Pemex, Mexico’s dominant oil producer, 100% owned by the government, has been in the news of late. It recently announced its largest onshore oil discovery in the past 15 years with the Ixachi-1 well: estimates put total reserves at around 350m boe and over 1.5bn boe in place. The find is world scale and particularly attractive given its proximity to existing infrastructure allowing for a quick development schedule. This discovery builds on the momentum of some other discoveries in Mexico, albeit announced by private companies participating in the Mexican Government’s Energy Reform Programme; notably the Zama offshore oil field discovery which is estimated to have 1.4-2bn barrels of oil in place.
Of late there has also been more news on Pemex’s farm-out program: Cheiron won the bid for a 50:50 JV on the Cardenas-Mora field and DEA Deutsche won the bidding for a 50:50 JV for the Ogarrio field. This will net Pemex USD125m for the Cardenas-Mora transaction and USD190m for Ogarrio while the Mexican government will receive USD41.5m and USD213.9m respectively. Interestingly, the Ayin-Batsil prospect received no bids despite estimates putting 3P reserves at 359 m boe suggesting perhaps the terms were not attractive enough. The next farm-out round is expected in December when bidding for a partner for the Nobilis-Maximino deep-water acreage is due. Farm-outs are an attractive way for Pemex to boost its production profile by sharing costs and risks with international players and at the same time using the best international practices. Nobilis-Maximino is of particular interest as it has 3P reserves estimated at 502m boe which makes it of a similar size as the Trion field which Pemex formed an USD11bn JV with BHP to develop last year. Further farm outs are expected in 2018.
Despite this good news, Pemex’s 3Q results were disappointing in the sense it slipped back to a net loss of 101.8bn pesos (USD5.6bn): although this reflected weaker production due to the impact from the hurricanes and earthquakes in September and natural field declines. The picture was better for nine months ending September 30 which recorded a net profit of 18.9bn pesos. Importantly, it is the first year since 2012 that Pemex is so far registering a profit and it has come with an average Mexican blend oil price of USD43/bbl in 2017. In 2012 when Pemex last registered a net profit the Mexican blend crude price averaged USD104.bbl. This suggests that the cost and efficiency drive targeting profitability along the entire value chain is gaining some traction. Encouragingly, Pemex has affirmed its production target of 1.94 m bpd of crude this year, despite the natural disasters, and continues to guide to a small production increase in 2018, which would be the first time production has increased since 2004.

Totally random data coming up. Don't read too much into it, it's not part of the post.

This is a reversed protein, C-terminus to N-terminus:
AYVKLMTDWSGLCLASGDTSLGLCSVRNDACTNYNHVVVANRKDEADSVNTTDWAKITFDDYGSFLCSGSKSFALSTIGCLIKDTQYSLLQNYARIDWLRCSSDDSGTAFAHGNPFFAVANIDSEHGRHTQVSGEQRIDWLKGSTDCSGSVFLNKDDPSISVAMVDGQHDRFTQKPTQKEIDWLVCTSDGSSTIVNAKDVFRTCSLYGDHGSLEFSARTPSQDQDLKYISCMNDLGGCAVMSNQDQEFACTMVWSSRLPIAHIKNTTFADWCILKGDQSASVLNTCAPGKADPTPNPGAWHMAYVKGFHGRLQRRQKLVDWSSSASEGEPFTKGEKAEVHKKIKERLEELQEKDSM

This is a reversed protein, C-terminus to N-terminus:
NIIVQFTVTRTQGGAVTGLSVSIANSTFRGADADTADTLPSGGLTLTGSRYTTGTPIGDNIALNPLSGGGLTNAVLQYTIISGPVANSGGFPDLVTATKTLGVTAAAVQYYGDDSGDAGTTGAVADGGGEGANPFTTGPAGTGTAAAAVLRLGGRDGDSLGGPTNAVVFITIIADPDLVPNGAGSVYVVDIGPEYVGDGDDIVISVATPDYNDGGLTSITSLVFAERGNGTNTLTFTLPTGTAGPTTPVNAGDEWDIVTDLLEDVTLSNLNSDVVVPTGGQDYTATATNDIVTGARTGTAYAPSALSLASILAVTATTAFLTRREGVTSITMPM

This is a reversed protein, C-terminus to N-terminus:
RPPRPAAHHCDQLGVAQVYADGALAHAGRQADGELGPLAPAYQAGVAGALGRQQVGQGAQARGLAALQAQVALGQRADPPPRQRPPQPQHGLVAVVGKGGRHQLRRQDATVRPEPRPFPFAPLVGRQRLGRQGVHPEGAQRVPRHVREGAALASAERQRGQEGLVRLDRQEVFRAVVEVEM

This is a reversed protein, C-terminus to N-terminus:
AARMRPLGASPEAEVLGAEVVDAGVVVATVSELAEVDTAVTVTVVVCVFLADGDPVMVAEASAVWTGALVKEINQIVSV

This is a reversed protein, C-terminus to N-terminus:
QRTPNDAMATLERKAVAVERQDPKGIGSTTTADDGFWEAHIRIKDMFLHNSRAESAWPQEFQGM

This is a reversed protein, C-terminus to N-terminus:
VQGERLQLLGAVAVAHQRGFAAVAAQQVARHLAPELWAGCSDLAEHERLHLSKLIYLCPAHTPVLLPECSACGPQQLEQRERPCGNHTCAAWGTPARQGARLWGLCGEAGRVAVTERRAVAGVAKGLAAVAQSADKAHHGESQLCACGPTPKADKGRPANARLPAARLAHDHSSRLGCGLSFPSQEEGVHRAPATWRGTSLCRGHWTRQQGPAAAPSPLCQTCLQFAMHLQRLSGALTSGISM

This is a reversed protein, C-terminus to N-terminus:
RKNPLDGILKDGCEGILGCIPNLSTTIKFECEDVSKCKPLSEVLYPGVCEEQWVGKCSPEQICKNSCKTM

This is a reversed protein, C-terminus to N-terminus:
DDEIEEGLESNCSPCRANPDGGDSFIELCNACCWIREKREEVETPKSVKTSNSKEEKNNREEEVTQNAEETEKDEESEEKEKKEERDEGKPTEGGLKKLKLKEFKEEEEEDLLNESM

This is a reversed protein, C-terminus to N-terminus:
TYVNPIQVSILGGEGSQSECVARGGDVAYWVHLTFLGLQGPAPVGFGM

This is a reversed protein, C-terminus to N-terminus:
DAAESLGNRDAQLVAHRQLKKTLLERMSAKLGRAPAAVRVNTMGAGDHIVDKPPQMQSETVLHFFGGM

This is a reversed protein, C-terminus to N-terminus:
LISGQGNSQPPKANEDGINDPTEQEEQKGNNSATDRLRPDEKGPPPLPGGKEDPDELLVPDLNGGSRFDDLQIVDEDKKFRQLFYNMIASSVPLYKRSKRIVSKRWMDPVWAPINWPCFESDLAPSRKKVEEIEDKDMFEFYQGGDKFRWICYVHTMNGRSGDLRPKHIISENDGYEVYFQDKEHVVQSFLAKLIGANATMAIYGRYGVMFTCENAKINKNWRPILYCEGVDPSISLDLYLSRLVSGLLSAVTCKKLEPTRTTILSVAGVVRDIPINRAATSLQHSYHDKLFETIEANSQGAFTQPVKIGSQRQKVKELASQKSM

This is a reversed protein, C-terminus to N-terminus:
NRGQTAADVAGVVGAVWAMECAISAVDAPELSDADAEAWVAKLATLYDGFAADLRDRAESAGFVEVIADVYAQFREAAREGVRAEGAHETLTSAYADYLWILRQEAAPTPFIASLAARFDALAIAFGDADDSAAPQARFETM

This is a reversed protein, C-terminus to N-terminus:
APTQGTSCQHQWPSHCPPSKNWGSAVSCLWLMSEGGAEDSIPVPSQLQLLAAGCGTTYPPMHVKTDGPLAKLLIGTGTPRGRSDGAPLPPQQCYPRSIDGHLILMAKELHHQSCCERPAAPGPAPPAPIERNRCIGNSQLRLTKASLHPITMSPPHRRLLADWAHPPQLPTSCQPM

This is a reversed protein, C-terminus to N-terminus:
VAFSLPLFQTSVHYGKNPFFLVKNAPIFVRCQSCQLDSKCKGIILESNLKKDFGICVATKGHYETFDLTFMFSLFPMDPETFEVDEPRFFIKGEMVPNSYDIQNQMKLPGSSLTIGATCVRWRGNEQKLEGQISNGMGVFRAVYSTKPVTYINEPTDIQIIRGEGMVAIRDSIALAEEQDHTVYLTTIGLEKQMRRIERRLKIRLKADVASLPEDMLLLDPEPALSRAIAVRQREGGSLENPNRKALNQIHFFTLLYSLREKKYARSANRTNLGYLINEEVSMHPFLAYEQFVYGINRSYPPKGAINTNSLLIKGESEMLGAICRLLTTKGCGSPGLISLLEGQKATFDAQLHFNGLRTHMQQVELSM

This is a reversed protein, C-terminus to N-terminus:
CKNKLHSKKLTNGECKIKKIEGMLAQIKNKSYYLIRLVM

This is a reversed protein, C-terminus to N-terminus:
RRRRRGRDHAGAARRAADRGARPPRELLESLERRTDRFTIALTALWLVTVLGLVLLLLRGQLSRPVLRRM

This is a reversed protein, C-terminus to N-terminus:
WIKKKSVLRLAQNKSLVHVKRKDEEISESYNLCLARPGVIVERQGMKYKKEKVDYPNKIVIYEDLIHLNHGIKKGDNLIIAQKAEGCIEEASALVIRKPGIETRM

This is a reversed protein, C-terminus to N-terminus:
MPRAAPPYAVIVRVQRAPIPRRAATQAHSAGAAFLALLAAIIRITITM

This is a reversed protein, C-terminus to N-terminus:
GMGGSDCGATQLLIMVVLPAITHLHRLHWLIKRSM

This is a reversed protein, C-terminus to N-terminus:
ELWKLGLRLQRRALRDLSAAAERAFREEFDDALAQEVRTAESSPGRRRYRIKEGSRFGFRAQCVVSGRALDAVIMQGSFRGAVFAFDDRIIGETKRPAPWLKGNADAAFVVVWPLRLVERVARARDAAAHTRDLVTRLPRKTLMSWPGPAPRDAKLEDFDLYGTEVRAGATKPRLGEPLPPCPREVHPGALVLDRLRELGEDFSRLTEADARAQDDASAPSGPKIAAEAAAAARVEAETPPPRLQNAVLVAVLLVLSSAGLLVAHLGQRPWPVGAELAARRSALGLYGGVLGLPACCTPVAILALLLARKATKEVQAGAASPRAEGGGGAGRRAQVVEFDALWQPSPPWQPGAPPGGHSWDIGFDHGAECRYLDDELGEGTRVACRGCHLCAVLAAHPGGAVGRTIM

Pemex, is a quasi-sovereign issue, rated Baa3/BBB+ by Moody’s/S&P respectively, reflecting its importance to the Mexican economy and a track record of backing and support from the government which results in a better rating than its stand-alone credit profile and financial metrics would warrant. Pemex continues to screen attractively within our universe, and does not look to have captured the move up in the Mexican crude oil basket since the end of September: pressure on Mexican exposures due to uncertainty due to the NAFTA renegotiation a likely reason; although our base case remains the agreement will end up being renegotiated. At current levels favoured bonds such as Pemex 6.625% 2035 look attractive as it prices in a significant a significant amount of risk trading on a yield of 6% and ~4.8 credit notches cheap on our models.